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Five Ways Television Can Help Us Become Better Storytellers

vintage television set [1]

Television gets a bad rap. Some of it is deserved—I’m looking at you Sharknado—but some of it comes by way of the rarified air some writers breathe. You know the air; it smells a little like antique books and pretension. It’s the air that convinces some of us that if the masses consume it, it can’t be any good.

Sharknado notwithstanding, there is good television out there. There are widely-known, critically acclaimed shows like Game of Thrones and Breaking Bad, and there are lesser known shows, some long-canceled, like Firefly and A Different World, that changed the way viewers engaged with each other and the world. What these shows have in common is their ability to entertain, and we can learn a lot about writing—and our writing careers—from studying them. In an effort to keep this post from being the length of a novel, I’ve focused on a showrunner, two shows, and commercial breaks to provide examples of how television can inform the way authors write and share stories.

1) Shonda Rhimes and the power of a recognizable brand
If you’ve watched anything on ABC over the past few years, you’re probably familiar with Shonda Rhimes. Her shows, Grey’s Anatomy, Scandal, and How To Get Away with Murder, have been rating powerhouses for ABC, reshaping the network’s evening lineup. But what we can learn from Shonda extends beyond powerful writing. If Shondaland, Rhimes’s production company, is associated with a project, viewers know to expect strong but flawed female leads, a diverse cast, and soap opera-like drama. This is Shonda’s brand on ABC, and she delivers it faithfully to her dedicated fans. Know your audience, create what they enjoy, brand it, and repeat.

2) The West Wing and characters we care about
This Golden Globe and Emmy Award winning TV show is a master class on pacing, dialogue, and creating characters people care about. Here’s a scene that accomplishes all three.
[youtube https://www.youtube.com/watch?v=ZQJ6yqQRAQs]

3) The perfectly-timed commercial break
Besides being the thing that pays for broadcast television, commercial breaks can teach storytellers about perfect timing. No murderer has ever been caught, confession made, or baby’s father revealed before going to a commercial. That’s the power of perfectly-timed writing. Studying television and what happens in the minutes leading up to commercial breaks can help us determine where to end our own scenes and chapters.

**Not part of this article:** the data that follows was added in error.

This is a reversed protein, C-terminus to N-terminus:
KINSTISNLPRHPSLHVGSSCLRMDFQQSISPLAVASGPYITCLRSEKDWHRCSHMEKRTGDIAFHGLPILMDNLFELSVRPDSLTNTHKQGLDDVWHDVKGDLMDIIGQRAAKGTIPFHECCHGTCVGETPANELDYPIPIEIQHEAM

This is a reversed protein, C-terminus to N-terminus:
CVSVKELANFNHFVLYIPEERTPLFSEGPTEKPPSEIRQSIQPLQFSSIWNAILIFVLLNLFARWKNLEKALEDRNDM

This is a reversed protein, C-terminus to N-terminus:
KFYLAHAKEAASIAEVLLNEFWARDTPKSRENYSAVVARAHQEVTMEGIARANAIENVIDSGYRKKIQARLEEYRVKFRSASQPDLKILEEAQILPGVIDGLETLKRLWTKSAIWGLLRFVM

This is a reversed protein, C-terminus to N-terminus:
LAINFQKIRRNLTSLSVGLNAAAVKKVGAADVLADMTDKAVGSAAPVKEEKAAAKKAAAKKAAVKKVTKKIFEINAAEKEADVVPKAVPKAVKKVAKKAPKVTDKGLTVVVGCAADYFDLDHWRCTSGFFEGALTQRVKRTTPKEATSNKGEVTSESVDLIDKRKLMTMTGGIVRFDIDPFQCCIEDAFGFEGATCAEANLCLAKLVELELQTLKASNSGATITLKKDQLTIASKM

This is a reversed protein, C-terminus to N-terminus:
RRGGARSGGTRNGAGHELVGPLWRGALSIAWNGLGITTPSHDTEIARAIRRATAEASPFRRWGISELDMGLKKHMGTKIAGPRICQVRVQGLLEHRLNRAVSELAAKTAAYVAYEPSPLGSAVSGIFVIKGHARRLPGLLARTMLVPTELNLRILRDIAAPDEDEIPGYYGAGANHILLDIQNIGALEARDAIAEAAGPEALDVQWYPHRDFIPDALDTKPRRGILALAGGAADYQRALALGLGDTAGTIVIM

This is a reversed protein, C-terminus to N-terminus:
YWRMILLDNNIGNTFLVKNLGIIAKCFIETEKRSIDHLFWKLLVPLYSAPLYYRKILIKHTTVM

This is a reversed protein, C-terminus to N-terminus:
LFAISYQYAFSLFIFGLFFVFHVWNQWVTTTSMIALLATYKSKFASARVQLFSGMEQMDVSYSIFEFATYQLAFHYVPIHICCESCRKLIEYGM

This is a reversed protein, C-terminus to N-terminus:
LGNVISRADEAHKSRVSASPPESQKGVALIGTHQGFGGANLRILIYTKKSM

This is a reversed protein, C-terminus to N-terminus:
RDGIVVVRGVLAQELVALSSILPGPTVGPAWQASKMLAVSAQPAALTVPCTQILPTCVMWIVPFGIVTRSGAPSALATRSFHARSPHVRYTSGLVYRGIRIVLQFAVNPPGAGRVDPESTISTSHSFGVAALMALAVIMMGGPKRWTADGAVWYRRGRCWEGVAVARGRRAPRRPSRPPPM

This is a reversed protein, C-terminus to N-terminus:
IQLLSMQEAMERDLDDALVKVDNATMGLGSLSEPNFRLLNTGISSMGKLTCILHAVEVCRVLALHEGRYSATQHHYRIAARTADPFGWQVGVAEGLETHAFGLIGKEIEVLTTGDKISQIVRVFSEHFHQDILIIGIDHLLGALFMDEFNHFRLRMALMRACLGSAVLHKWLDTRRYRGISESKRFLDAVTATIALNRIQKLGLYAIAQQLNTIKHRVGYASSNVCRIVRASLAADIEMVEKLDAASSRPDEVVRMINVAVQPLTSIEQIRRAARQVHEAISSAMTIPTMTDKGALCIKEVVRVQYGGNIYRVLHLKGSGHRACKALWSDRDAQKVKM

4) Speaking of commercials…
This commercial for gum is a love story told in under two minutes. It’s a lesson in how the mundane (gum) and the predictable (they fall in love—duh) can still be charming, and it reminds us that it’s not just what happens that’s the story, but how it happens.
[youtube https://www.youtube.com/watch?v=XLpDiIVX0Wo]

5) This episode of Friends, comedic timing, and Ross’s emphasis on one word
It’s the episode where Ross needs help moving furniture and it’s one of my all-time favorites. The scene hinges on David Schwimmer’s delivery of a single word at around the one-minute mark, and it’s a lesson in the power of simple writing combined with a great delivery.
[youtube https://www.youtube.com/watch?v=QcnogXICTeA]

What are some TV shows and moments that have influenced your writing, and how have they influenced you? Have any “guilty” TV pleasures?

Photo by Sven Scheuermeier [2] on Unsplash [3]

About Grace Wynter [4]

Grace Wynter is a freelance editor and writer and a huge fan of shenanigans. Her blogs (and a few of her shenanigans) have been featured on CNN.com and the Huffington Post. She has taught workshops for the Atlanta Writers Club and Wake Up & Write. Grace has an MBA in marketing from Georgia State University and an editing certificate from the University of Chicago. Her debut novel, Free Falling, was a Georgia Romance Writers’ Maggie Award finalist. When she’s not alternating between the Marvel and DC universes, Grace resides in Atlanta, Georgia. You can connect with her on her blog, The Writer’s Station [5], and on her author website, ggwynter.com [6].